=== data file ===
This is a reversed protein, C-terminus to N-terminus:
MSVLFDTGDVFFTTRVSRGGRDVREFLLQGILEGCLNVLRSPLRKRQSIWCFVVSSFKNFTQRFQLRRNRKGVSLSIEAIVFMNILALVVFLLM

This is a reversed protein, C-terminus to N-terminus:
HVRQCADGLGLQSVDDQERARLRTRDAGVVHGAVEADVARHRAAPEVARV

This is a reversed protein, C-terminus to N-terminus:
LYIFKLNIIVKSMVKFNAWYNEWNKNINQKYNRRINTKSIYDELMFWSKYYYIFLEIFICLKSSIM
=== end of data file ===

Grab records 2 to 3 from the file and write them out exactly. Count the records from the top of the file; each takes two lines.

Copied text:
This is a reversed protein, C-terminus to N-terminus:
HVRQCADGLGLQSVDDQERARLRTRDAGVVHGAVEADVARHRAAPEVARV

This is a reversed protein, C-terminus to N-terminus:
LYIFKLNIIVKSMVKFNAWYNEWNKNINQKYNRRINTKSIYDELMFWSKYYYIFLEIFICLKSSIM